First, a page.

The paulowina’s, lilacs and horse chestnut trees are in bloom, the parks are full of Sunday picnickers, and the café terraces are packed full of sunglass-wearing Parisians. The women are showing off their new pedicures (and still pale legs under the short babydoll dresses of the season), and the pharmacy windows are full of ads for creams that you rub on your thighs to miraculously lose five pounds in five days. Yes, spring is officially here.
The weather seems to have put everyone in a fine mood. My car, a 1991 Renault Clio (a very common French car) has had a dead battery since December, which has been no big deal because I rarely drive it. But it has been parked next to a building having its facade cleaned, so it was getting covered in a fine film of limestone dust. It needed to be moved. I had already tried jump starting it with a friend’s car, with no success (and a line of impatiently honking cars behind us not helping). So I went to the nearby gas station and the batteries were €110, a bit high, and I wasn’t sure how to get the old one out, so I went to the Renault Minute garage in Chinatown to get my battery and some advice from the experts.
I go to the window for parts, and buy the battery for €72, which still seems higher than what I paid for the last one. I ask the sales guy how to put it in (or more importantly, how to get the old one out). "You want to do it yourself?!" He suggests I go to the service window and ask them. The battery is so heavy that I wish I had my little market wheelie cart. I haul it over to the service window and they tell me that I need special tools to get the battery out, and that I should bring it in so they can do it.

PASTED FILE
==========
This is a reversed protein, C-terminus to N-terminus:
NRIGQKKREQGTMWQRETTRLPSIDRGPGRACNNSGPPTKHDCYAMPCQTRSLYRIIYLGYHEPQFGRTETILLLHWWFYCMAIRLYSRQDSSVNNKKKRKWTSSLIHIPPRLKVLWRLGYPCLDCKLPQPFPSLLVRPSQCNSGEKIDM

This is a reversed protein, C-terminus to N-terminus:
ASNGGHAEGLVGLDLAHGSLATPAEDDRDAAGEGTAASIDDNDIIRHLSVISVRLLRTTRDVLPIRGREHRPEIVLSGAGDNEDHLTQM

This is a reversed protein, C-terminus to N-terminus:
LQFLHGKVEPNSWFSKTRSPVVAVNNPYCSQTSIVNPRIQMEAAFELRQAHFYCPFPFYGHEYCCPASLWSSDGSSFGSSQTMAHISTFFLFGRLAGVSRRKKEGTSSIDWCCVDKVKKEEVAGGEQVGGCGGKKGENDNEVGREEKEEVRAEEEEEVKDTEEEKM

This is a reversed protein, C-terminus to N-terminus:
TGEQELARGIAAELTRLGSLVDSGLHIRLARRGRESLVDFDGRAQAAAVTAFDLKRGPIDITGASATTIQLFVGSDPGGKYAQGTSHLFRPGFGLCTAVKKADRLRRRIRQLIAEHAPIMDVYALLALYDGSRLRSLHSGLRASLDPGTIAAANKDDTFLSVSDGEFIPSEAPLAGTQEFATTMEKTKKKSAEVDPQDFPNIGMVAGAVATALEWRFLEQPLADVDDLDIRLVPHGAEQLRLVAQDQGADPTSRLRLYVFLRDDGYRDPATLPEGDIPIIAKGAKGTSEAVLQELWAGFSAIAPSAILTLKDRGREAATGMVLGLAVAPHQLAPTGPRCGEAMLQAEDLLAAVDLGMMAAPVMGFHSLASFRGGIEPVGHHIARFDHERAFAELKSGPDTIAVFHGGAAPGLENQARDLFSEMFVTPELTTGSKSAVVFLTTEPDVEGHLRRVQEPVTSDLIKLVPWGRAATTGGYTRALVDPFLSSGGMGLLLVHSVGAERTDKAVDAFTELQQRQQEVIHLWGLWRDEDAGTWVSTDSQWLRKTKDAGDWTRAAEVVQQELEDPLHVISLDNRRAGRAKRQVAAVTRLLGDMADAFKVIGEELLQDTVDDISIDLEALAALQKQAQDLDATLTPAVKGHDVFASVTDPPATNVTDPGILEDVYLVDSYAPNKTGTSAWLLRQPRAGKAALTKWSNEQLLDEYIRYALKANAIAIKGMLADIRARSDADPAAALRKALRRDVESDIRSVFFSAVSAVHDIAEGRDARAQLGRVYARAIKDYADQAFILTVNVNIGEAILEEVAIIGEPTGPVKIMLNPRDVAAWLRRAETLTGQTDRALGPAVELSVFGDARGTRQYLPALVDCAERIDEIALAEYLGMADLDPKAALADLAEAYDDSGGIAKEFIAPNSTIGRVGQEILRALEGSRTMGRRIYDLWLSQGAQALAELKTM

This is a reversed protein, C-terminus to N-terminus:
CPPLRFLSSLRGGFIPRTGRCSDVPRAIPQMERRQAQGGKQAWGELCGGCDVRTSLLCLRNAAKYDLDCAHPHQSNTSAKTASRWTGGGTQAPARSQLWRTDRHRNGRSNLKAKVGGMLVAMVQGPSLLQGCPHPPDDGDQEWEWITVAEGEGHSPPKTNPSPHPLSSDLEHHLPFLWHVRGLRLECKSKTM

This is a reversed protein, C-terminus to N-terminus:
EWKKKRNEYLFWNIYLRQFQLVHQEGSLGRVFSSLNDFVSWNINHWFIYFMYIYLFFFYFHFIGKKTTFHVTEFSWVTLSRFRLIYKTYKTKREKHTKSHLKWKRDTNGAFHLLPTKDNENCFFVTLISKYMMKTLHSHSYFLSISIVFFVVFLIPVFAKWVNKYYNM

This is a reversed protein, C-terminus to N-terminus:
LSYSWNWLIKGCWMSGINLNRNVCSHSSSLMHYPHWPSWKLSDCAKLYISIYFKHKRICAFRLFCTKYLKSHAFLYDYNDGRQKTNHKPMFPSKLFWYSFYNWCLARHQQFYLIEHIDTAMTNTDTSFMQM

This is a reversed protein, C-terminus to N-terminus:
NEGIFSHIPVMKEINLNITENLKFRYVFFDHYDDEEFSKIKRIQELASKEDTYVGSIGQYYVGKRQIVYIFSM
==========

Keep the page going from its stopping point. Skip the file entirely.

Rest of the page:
"But it won’t move, the battery is dead," I say, feeling a very French moment of absurdity coming on.
"Can you push start it?"
"It’s parallel parked between two cars," I reply.
"Well, I guess we’ll have to jumpstart it for you and bring it back here. Otherwise it will cost you €200 to have a repair truck come and change the battery." Sounded like a no-brainer to me, so I leave the heavy battery at the window and head back to my car with a technician (and a mobile "booster" unit to jumpstart the car) and a salesman (who drives us the four blocks to my car in a new Renault minivan, trying to convince me that I wouldn’t have as many problems with a new car).
They manage to jumpstart the car right away although when I let off the gas it immediately died, so the technician decided it was better if he drove it back to the garage. They changed the battery and even washed off the limestone dust, and didn’t charge me a cent (of course I’d already paid for the battery…). I don’t know if this is typical of garages to be so helpful (it certainly isn’t, in my experience), so I’m going to blame it on the fact that it was a fine Friday afternoon and everyone was looking forward to their weekend of picknicking. And voting, of course.
The first round of the election results are in, and the number of candidate posters plastered (and defaced) all over the city will now be limited to Nicolas Sarkozy (30% of the votes) and Ségolène Royal (25%). The poster people have been very busy the past few weeks, covering up or ripping down competitor posters and replacing them with their own, sometimes several times in one day. One tour group noticed that Sarkozy’s posters were most consistently graffiti’d (and some prankster has been putting red clown nose stickers on all of them). So no last-minute surprises from less popular candidates (Bayrou and Le Pen) knocking out the main political party contenders, like in the last election when Le Pen beat out the Socialist candidate Jospin in the first round. French voters make their final decision in two weeks: May 6.